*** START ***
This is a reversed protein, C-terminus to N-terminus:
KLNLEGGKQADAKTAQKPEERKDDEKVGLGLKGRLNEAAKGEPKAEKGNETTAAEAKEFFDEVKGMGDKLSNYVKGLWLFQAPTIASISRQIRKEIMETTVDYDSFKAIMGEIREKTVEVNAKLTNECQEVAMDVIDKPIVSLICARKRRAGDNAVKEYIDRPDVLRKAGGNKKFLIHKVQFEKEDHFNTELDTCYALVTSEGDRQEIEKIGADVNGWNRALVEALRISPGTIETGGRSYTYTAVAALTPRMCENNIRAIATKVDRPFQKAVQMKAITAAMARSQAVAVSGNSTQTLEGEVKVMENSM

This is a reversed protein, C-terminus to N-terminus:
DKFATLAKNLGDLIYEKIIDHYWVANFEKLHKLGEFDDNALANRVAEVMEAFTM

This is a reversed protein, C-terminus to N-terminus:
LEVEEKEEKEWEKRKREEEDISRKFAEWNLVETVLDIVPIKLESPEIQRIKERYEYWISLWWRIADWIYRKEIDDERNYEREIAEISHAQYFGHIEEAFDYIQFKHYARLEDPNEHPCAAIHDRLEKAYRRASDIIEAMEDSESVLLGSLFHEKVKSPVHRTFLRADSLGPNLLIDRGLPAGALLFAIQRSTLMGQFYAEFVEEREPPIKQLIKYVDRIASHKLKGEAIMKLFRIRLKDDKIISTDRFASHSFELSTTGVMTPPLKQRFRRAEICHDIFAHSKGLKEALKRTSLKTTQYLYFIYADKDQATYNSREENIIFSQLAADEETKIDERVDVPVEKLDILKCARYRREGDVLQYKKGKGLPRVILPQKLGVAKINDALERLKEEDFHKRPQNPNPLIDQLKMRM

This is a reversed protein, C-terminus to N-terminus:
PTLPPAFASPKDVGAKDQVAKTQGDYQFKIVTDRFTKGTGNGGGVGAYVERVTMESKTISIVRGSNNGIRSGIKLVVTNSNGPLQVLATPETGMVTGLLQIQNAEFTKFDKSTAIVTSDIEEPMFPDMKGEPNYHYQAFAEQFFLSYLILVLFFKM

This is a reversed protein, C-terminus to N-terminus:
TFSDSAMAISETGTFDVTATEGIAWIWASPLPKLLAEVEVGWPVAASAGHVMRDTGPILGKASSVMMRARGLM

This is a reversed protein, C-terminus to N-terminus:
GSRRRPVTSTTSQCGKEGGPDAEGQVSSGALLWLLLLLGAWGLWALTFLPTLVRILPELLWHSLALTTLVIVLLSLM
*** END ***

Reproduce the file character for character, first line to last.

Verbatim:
This is a reversed protein, C-terminus to N-terminus:
KLNLEGGKQADAKTAQKPEERKDDEKVGLGLKGRLNEAAKGEPKAEKGNETTAAEAKEFFDEVKGMGDKLSNYVKGLWLFQAPTIASISRQIRKEIMETTVDYDSFKAIMGEIREKTVEVNAKLTNECQEVAMDVIDKPIVSLICARKRRAGDNAVKEYIDRPDVLRKAGGNKKFLIHKVQFEKEDHFNTELDTCYALVTSEGDRQEIEKIGADVNGWNRALVEALRISPGTIETGGRSYTYTAVAALTPRMCENNIRAIATKVDRPFQKAVQMKAITAAMARSQAVAVSGNSTQTLEGEVKVMENSM

This is a reversed protein, C-terminus to N-terminus:
DKFATLAKNLGDLIYEKIIDHYWVANFEKLHKLGEFDDNALANRVAEVMEAFTM

This is a reversed protein, C-terminus to N-terminus:
LEVEEKEEKEWEKRKREEEDISRKFAEWNLVETVLDIVPIKLESPEIQRIKERYEYWISLWWRIADWIYRKEIDDERNYEREIAEISHAQYFGHIEEAFDYIQFKHYARLEDPNEHPCAAIHDRLEKAYRRASDIIEAMEDSESVLLGSLFHEKVKSPVHRTFLRADSLGPNLLIDRGLPAGALLFAIQRSTLMGQFYAEFVEEREPPIKQLIKYVDRIASHKLKGEAIMKLFRIRLKDDKIISTDRFASHSFELSTTGVMTPPLKQRFRRAEICHDIFAHSKGLKEALKRTSLKTTQYLYFIYADKDQATYNSREENIIFSQLAADEETKIDERVDVPVEKLDILKCARYRREGDVLQYKKGKGLPRVILPQKLGVAKINDALERLKEEDFHKRPQNPNPLIDQLKMRM

This is a reversed protein, C-terminus to N-terminus:
PTLPPAFASPKDVGAKDQVAKTQGDYQFKIVTDRFTKGTGNGGGVGAYVERVTMESKTISIVRGSNNGIRSGIKLVVTNSNGPLQVLATPETGMVTGLLQIQNAEFTKFDKSTAIVTSDIEEPMFPDMKGEPNYHYQAFAEQFFLSYLILVLFFKM

This is a reversed protein, C-terminus to N-terminus:
TFSDSAMAISETGTFDVTATEGIAWIWASPLPKLLAEVEVGWPVAASAGHVMRDTGPILGKASSVMMRARGLM

This is a reversed protein, C-terminus to N-terminus:
GSRRRPVTSTTSQCGKEGGPDAEGQVSSGALLWLLLLLGAWGLWALTFLPTLVRILPELLWHSLALTTLVIVLLSLM